He is Risen!

Happy Easter! I hope you all had a wonderful Easter weekend! We went to the Easter Vigil for Mass and it was beautiful and spent Easter Sunday with my husband’s side of the family.

How was your Easter? I hope it was a wonderful day. BUT, don’t forget, Easter isn’t over. It is just beginning! In the Catholic Church, the Easter season is 50 days. Lent, the penitential season, is 40 days but Easter, the rejoicing season, is 10 days more. ๐Ÿ™‚

Therefore, during this glorious time, let the joy of Christ’s resurrection penetrate your heart and soul. ๐Ÿ™‚

Resurrection

Image by Didgeman (2015) via Pixabay, CCO Public Domain

5 Ideas for Advent

Canย  you believe that Advent begins on Sunday, November 27?? That is only 2 1/2 weeks away! That’s not a lot of time to think about how you want prepare spiritually for Christmas.

In the past, I would get so caught up with the material preparations of Christmas that I would get overwhelmed and lose focus on the the meaning of Christmas. I would get stressed, lose sleep, and generally just wish that the whole season would be done and over. (Sound familiar?)

Image by geralt (2015) via Pixabay, CCO Public domain

Image by geralt (2015) via Pixabay, CCO Public domain

Then, a couple of years ago, I decided it was time to take stock and make some decisions to help me focus on the purpose of Advent which, of course, is to prepare for the celebration of Jesus’ birth. The changes made a huge difference for me and so I will follow the same plan.

Now, for me, preparing for Advent (or Lent) isn’t necessarily about adding more things to my schedule. It is about making the most of my current schedule…So here are the 5 things I plan to do this year:

I. Take Care of Most of the Material things early.

Yes, I am one of those ober-organized people who like to do things in advance. ๐Ÿ™‚ For Instance, I already have my shopping list and my card list written. I also hope to have my cards ready to send out by the time Advent starts and some of the gifts purchased. If all goes well, I should be done with all my Christmas shopping before the second week of Advent!

As for baking, I plan to do some baking early and freeze it all. Most baking goods, especially cookies, freeze really well. However, for some items, I will have to wait to last-minute so they are baked fresh. ๐Ÿ™‚

II. Go to Daily Mass Twice a Week.

In the past, I would commit to go to daily mass and fail every year. It just isn’t realistic for this time in my life. Therefore, for this year, I am going to commit to going to daily Mass twice a week. That is definitely doable.

III. Fast Twice a Week.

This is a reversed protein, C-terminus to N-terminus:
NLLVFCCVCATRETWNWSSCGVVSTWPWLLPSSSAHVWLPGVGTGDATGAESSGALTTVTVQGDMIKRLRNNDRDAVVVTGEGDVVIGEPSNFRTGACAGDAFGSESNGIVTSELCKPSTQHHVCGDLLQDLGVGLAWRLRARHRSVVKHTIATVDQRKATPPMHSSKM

Fasting isn’t just for Lent! Technically, Advent is a penitential season and this was especially true pre-Vatican II. In fact, the Church still encourages us to fast regularly all throughout the year even though it is not an official precept of the Church.

There are many benefits of fasting and I have wanted to get into this practice for a while. Therefore, I figure Advent would be a great time to finally get started. I will be fasting Wednesdays and Fridays.

IV. Use an Advent Calendar and Advent Wreathe.

Of course, the Advent Calendar and Advent Wreathe are perfect activities to do with children. I will do the Advent Calendar with Andrew each morning and light the Advent Wreathe candle during each meal as a family.

V. Journal.

If you know me, you know writing is in my blood and I journal regularly. In fact, that is one of the reasons I started creating journals in the first place. It may sound crazy but having my own little space to write out my thoughts, dreams, and struggles is important to my spiritual welfare. Writing is my preferred way of communication and it is how I best “talk” to God. Can you relate or is it just me?!

Last year, I created an Advent journal but it was too late to actually use for the Advent season. So, for this year, I will actually be using the journal I created. What I like most about the journal is that it is simple and has a lot of lines and writing space. Each page has a scripture verse that (sometimes loosely) correlates to the daily Mass readings and then lines for writing. It is not a guided journal but some days I will use the scripture as a starting point for prayer and some days I will just write for the heart. It also includes blank pages for drawing and/or pasting and has a section for prayer requests.

If you are interested, you can find more about the journal and purchase it here. Also, for a limited time, I am offering the PDF version of the journal for only $5 bucks! It is regularly $10 so it is half-price but it won’t last long. The sale ends on Friday, December 2, 2016.

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For more ideas for Advent, here are 10 Ways to Make Advent Meaningful and an Advent Meditation.

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Tweetable: 5 Ideas for Advent

Advent Prayer Journal for Women Cover

Is God’s Love Enough?

Has God ever punched you in the face? Not in the literal sense, of course, but in the way that you hear something and it just changes everything for you?

Is God's Love Enough?

Image by brunoabdon (2014) via Pixabay, CCO Public Domain

Well, He “punched” me about a month ago. I went to confession and when I was done telling my sins the priest says (among other things), “When we sin we are, in effect, telling God that His love isn’t enough for us.”